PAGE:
My 3 Jobs: Employee, Mom, Chief Holiday Organizer

I know Christmas (or “the holidays,” if you prefer) is supposed to be a time of joy and merriment and all that jazz, but for working moms, I think it feels more like you got a third full-time job dumped on you for a month or so.

I mean, you’ve got your day job that pays the bills. That’s 45+ hours a week right there (unless you’re part-time, shave off a few hours). Then there’s the round-the-clock mom/housekeeper/chef/chauffeur job, clocking in at 50+ hours a week or so (depends on if your kids sleep through the night and don’t get sick).

Then, you’re supposed to do all the Christmas stuff. You know the drill: buy and wrap gifts, send cute photo cards of the kids, decorate the house inside and out, bake cookies, do volunteer/charity stuff to help those in need, attend and host parties, take the kids to the various annual traditions around town, [insert your own Christmas tasks here] … How many hours a week is all that? And where on God’s earth do you find the time to accomplish it all?

This year, I started the holiday season with a different mindset than in previous years. Rather than dive in with a “perfect, do-it-all mom” mentality, I went with the “whatever works, it’s good enough” mentality. My main goals have been to save me money and time. So far, it’s working out pretty well.

A few examples:

    • CARDS: I used to design a lovely photo card on, order 50+ cards, then stamp, address and write personal messages on all of them to send to friends and family. Cost: $150+, 15 hours. This year, I designed and sent a holiday photo e-card with Cost: $2.99 (to send the card ad-free), 2 hours.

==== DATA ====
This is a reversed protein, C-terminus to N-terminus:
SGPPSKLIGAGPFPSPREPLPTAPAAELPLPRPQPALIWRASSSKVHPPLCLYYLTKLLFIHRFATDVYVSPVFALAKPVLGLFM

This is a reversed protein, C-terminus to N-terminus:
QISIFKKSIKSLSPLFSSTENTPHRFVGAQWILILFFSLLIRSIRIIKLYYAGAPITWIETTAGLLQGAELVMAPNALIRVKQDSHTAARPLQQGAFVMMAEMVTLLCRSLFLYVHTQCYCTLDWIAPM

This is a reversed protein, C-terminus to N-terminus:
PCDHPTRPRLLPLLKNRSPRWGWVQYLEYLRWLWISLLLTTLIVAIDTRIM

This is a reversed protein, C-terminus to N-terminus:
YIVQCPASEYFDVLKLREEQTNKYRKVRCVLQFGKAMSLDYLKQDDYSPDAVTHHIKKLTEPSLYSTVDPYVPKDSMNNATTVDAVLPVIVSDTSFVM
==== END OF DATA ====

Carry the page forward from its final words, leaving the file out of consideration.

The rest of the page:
• GIFTS: I used to spend a huge amount of time shopping and trying to find the perfect gift for every person on my list, then wrapping it with loving care (usually the night before Christmas Eve until 2 a.m.). Cost: Way more than it should have, a bajillion hours. This year, I’m buying all gift cards and putting them in cute, prewrapped boxes. (Sorry to blow the surprise, family members who read this. At least you’ll be surprised by where the gift card’s coming from!) Cost: A whole lot cheaper and easier to budget, 3 hours.


    • DECORATIONS: I used to worry about our home being beautifully decorated in nearly every room, as well as lights outside–even if I had to do most or all of the work myself. Cost: Varied by year, 10 hours. This season, I chose only the decorations I truly like and focused on a couple of key areas where we spent the majority of our time. We hit Target last night to get a prelit small tree so I didn’t have to set up the nasty toilet brush tree and put all the half-burnt-out lights on it, along with a couple of other easy-decor items. Also, made Hubs help out. No outdoor stuff except a wreath–if he wants to do lights, he’s more than welcome! Cost: $150, 4 hours.


  • ENTERTAINING: I used to worry about whether we hosted at least one family holiday function at our house, along with one or two friend-oriented parties or dinners. The actual cost was always high, and preparations and hosting took an enormous toll on my already-stressed out brain, body and budget. This year, we’re doing one thing: Christmas dinner. That’s it. But here’s the best part: it’s at my mom and dad’s house! All we have to do is cook. And when I say “we,” I mostly mean “Hubs.” Holiday cooking is his “thing.” Cost: $100, 6 hours.